I compared Lowi et al.'s American Government: Power & Purpose to this OER textbook. I've included my side by side comparison below. Texts American Government: Power and Purpose. 2017. (14th Full & Core Eds.) Lowi, Ginsberg, Shepsle, and Ansolabehere. (LGSA from here on) American Government. (OpenStax). 2017. Glen Krutz Author Credentials & Expertise “Stephen Ansolabehere is Professor of Government at Harvard University. He is the coauthor of The Media Game and Going Negative: How Political Advertising Alienates and Polarizes the American Electorate, which was awarded the Goldsmith Book Prize. His articles have appeared in The American Political Science Review, The Journal of Politics, Legislative Studies Quarterly, and Public Opinion Quarterly. He has been awarded fellowships by the Carnegie Corporation Fellowship and the Hoover Institution. He served as a codirector of the CalTech/MIT Voting Project, established in the wake of the 2000 presidential election to evaluate the current state of the reliability and uniformity of U.S. voting systems and to propose uniform guidelines and requirements for reliable voting and performance.” (text bios) “Dr. Glen Krutz (Content Lead & multiple other contributors, e.g. Tulane, ASU, CUNY, etc.) received his BA and MPA from the University of Nevada–Reno, and his PhD from Texas A&M University. He joined the University of Oklahoma’s Department of Political Science in 2002 and serves as Professor of Political Science, teaching the American Government course to hundreds of students each semester. Prior to his academic career, Dr. Krutz worked in politics and policy, as a campaign assistant and then Capitol Hill aide to a U.S. senator, and as a research analyst for what would become the Nevada System of Higher Education. He has authored and co-authored several books, and his work has appeared in numerous leading journals. Dr. Krutz’s current research probes questions of public policy agenda-setting in democratic political institutions, especially Congress.” (text bios) Publishers W.W. Norton OpenStax Length 848 (full) / 752 (core) vs. 778 pages Cost $56 (full) / $70 (core) new on Amazon: I allow older editions & used they are significantly less VS. Free pdf & $42 (hardcover) & $39 (softcover) Estimated time between updated editions 1 (election updates) - 2 years (full) vs. Unknown but supposedly frequently: “Since our books are web-based, we can make updates periodically when deemed pedagogically necessary.” Supplemental materials Blackboard and Canvas course packs including PPT, test banks, web links, videos, interactive data, etc. The quiz bank is substantial with upwards of 30 to 50 questions per chapter. The questions vary from multiple choice, matching, true or false, and short response to videos. I love this feature. PPTs are impressive and updated with each edition. The data is often interactive and varied in color and form, and high resolution. Canvas course cartridge is included as well. The quiz bank is very limited, 4 quizzes in total (for entire text), ranging from 3 to 10 questions. The modules are chapter by chapter and appear to be more extensive, but as a means of assessment I am unsure until I load into Canvas and test to see how it aligns with the grade center/grade book. The PPTs are of lesser quality. This is apparent in the data often being limited and presented in a less sophisticated/not as clear manner (simple line graphs with thin lines, difficult to decipher color-coding, and keys). Pictures and data are often in low resolution and therefore look pixilated. Table of Contents LGSA CHAPTER 1. FIVE PRINCIPLES OF POLITICS CHAPTER 2. CONSTRUCTING A GOVERNMENT: THE FOUNDING AND THE CONSTITUTION CHAPTER 3. FEDERALISM AND THE SEPARATION OF POWERS CHAPTER 4. CIVIL LIBERTIES CHAPTER 5. CIVIL RIGHTS CHAPTER 6. CONGRESS: THE FIRST BRANCH CHAPTER 7. THE PRESIDENCY AS AN INSTITUTION CHAPTER 8. THE EXECUTIVE BRANCH: BUREAUCRACY IN A DEMOCRACY CHAPTER 9. THE FEDERAL COURTS CHAPTER 10. PUBLIC OPINION CHAPTER 11. ELECTIONS CHAPTER 12. POLITICAL PARTIES CHAPTER 13. GROUPS AND INTERESTS CHAPTER 14. THE MEDIA CHAPTER 15. ECONOMIC POLICY CHAPTER 16. SOCIAL POLICY CHAPTER 17. FOREIGN POLICY Table of Contents [*with comparative comments] OPENSTAX Chapter 1: American Government and Civic Engagement * Of note is the absence of clear overarching themes that are comparable to the LGSA’s “5 Principles of Politics” that carry throughout all chapters, providing cohesion and clarity to students. Chapter 2: The Constitution and Its Origins * Very similar to the LGSA covering the Federalist vs. Anti-federalist factions, historical events, and the ratification process. Chapter 3: American Federalism * Very similar to LGSA, including cooperative vs. dual federalism. It even features the same cake visual metaphor (fig. 3.12). Chapter 4: Civil Liberties *Very similar to LGSA. I do appreciate the topical examples of Edward Snowden and the PATRIOT Act. Chapter 5: Civil Rights * Similar in base concepts to LGSA. I do like the focus on various PoC & gender politics. Chapter 6: The Politics of Public Opinion * This chapter does not have as much overlap as I would like, e.g. illusion of salience, push polling, measurement error, etc. Chapter 7: Voting and Elections * Again, very similar to LGSA (Florida 2000 election used as example throughout, voter registration, administration, turnout trends, direct democracy, etc.) with notable absence of focus on voter technology. Chapter 8: The Media * Features similar base concepts such as agenda setting, framing, & priming. The data comparing Fox, CNN, & MSNBC is compelling. Chapter 9: Political Parties * I prefer the LGSA focus on functions of parties (education, facilitating choice, collective action, etc.) over the focus on party systems, and polarization. Further, the absence of key concepts such as V.O. Key Jr.’s Three Faces of the Party is a notable content deficiency. Chapter 10: Interest Groups and Lobbying * Very similar to LGSA, though with noted absence of video links to Stephen Colbert and Daily Show clips satirizing interest groups here and throughout. Chapter 11: Congress * The last section on the process is a weak point compared to the LGSA extensive infographics on the life of a bill. Chapter 12: The Presidency * Very similar to LGSA with organizing between formal and informal powers, going public (and examples from FDR to Obama), and summary of unilateral tools (executive orders, signing statements, agreements, memos, etc.). Chapter 13: The Courts * I prefer the LGSA’s focus on fundamental typologies, e.g. types of law, types of courts, and core judicial principles (precedent, judicial review, jurisprudence, etc.). Chapter 14: State and Local Government *This chapter constitutes an addition, though one that is somewhat redundant given the requirement to have a separate California politics textbook. Chapter 15: The Bureaucracy * This chapter would benefit from moving closer to the presidency chapter. Further, I believe the LGSA’s focus on the missions and types of agencies is clearer and of more utility for students. Chapter 16: Domestic Policy * This chapter seems to merge the social & economic policy chapters of the LGSA, and it does so without losing much content. I like this. Chapter 17: Foreign Policy * This is perhaps the weakest chapter, lacking a cohesive theme, and/or typology comparable to the LGSA. The pictures are not very helpful, e.g. pictures of former secretary of states vs. data of relevance of the topic.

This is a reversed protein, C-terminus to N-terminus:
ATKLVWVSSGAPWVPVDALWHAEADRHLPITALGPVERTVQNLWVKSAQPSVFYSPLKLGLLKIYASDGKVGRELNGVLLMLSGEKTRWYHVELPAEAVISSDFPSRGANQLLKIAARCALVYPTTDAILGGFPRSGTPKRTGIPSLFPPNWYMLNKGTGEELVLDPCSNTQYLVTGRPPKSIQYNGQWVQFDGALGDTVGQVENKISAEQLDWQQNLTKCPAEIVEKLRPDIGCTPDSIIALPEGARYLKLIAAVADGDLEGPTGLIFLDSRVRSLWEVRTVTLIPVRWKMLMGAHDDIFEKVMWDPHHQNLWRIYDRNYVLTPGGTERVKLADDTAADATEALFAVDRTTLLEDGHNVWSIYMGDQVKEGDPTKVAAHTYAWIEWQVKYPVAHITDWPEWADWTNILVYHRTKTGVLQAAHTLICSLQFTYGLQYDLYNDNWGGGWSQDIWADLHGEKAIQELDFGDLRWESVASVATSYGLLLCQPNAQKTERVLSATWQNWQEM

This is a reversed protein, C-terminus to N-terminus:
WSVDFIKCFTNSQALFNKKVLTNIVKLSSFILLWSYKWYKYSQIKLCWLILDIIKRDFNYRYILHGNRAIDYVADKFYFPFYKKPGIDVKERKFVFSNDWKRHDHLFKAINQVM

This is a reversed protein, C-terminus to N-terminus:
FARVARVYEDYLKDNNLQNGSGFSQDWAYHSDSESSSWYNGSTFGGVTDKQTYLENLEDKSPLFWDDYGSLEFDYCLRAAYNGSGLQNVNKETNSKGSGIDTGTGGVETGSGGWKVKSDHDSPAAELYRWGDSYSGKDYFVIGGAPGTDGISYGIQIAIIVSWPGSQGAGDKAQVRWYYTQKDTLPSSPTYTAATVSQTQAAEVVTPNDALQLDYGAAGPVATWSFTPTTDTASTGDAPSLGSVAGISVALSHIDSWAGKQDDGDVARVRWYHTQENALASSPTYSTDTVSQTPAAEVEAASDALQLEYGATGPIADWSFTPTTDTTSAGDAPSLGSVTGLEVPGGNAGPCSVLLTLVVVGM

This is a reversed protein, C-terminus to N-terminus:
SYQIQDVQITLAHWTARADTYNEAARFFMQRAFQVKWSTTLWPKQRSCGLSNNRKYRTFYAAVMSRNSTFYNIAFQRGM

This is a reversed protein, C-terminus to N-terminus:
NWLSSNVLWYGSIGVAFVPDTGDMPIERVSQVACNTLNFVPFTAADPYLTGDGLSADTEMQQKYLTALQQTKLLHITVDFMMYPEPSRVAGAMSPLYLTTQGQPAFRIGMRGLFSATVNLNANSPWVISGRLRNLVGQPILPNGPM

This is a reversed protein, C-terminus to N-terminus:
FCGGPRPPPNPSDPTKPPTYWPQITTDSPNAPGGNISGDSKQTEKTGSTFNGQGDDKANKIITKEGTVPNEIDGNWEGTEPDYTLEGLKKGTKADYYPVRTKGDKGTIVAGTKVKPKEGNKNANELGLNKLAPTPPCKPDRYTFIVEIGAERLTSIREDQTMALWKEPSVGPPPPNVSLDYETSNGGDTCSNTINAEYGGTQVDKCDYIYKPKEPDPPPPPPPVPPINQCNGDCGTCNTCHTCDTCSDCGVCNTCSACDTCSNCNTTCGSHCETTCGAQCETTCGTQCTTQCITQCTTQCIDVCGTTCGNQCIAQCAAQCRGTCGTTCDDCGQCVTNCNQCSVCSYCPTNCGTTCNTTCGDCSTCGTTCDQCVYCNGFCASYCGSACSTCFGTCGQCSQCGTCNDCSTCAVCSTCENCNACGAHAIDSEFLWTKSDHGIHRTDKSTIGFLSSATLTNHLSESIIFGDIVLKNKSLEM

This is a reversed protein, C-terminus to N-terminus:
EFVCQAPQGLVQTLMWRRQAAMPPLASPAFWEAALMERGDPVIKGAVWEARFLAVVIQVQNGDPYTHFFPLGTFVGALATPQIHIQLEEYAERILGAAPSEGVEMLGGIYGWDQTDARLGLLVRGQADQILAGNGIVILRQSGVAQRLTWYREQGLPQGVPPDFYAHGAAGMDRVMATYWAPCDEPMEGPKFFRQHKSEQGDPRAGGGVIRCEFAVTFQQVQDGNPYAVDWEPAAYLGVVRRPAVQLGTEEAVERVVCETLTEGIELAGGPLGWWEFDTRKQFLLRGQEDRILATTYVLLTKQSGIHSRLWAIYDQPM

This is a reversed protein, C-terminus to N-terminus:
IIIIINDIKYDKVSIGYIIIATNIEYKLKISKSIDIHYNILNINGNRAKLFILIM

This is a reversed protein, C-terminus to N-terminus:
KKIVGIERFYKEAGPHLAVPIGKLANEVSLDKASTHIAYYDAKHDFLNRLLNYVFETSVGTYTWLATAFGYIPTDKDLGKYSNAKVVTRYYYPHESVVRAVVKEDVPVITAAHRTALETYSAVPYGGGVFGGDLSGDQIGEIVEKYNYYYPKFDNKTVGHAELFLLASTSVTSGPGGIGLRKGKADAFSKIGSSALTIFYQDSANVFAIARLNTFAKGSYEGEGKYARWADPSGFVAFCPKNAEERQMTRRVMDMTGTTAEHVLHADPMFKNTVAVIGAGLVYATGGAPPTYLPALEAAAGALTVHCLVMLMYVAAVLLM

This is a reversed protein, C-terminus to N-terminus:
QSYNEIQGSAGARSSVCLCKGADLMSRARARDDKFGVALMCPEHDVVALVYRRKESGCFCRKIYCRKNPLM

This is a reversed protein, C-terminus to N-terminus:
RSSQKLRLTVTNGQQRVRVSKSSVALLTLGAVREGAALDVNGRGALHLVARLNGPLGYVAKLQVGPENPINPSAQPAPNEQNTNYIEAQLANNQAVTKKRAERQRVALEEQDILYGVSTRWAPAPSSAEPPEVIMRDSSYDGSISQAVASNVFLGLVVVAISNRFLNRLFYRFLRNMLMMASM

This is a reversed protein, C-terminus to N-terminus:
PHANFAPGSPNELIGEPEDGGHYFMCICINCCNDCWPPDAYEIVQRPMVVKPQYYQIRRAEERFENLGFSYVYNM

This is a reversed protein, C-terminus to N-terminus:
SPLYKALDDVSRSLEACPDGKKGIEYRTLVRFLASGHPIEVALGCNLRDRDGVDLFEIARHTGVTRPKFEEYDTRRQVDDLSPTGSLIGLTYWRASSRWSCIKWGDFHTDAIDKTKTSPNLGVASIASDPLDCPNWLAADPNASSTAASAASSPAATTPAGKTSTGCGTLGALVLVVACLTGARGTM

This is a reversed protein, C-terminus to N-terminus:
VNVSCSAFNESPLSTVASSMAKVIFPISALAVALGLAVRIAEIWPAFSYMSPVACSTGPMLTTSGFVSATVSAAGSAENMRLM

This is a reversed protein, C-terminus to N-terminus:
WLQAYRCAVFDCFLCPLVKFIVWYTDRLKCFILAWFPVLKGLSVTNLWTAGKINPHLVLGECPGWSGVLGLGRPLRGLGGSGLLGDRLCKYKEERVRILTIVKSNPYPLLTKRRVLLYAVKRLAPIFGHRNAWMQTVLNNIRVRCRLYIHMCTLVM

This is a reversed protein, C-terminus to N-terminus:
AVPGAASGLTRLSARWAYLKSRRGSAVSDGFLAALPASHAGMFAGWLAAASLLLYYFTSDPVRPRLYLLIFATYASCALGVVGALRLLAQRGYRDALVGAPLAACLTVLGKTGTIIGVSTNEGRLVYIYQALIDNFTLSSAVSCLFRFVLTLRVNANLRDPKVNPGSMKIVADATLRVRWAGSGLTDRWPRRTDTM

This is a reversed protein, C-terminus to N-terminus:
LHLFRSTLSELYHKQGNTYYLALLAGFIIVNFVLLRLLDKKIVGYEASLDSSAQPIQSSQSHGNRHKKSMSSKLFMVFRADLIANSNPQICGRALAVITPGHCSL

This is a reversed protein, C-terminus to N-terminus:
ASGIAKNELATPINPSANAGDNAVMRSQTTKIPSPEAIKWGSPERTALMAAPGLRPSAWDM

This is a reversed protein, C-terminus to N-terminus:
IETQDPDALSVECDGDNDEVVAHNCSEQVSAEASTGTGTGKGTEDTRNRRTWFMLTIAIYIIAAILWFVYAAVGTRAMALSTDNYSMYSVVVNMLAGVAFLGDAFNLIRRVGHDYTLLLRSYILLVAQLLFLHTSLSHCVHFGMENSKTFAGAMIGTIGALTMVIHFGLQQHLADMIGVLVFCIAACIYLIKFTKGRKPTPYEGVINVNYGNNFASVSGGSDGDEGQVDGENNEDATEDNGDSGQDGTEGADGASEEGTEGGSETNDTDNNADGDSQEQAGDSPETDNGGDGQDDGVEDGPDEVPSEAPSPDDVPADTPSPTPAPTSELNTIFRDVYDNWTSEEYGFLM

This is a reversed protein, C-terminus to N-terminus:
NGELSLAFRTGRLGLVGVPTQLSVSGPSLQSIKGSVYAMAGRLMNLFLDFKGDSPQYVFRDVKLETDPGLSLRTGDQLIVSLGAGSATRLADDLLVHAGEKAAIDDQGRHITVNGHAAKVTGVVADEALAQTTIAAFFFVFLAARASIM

Time spent reviewing site: 5 hours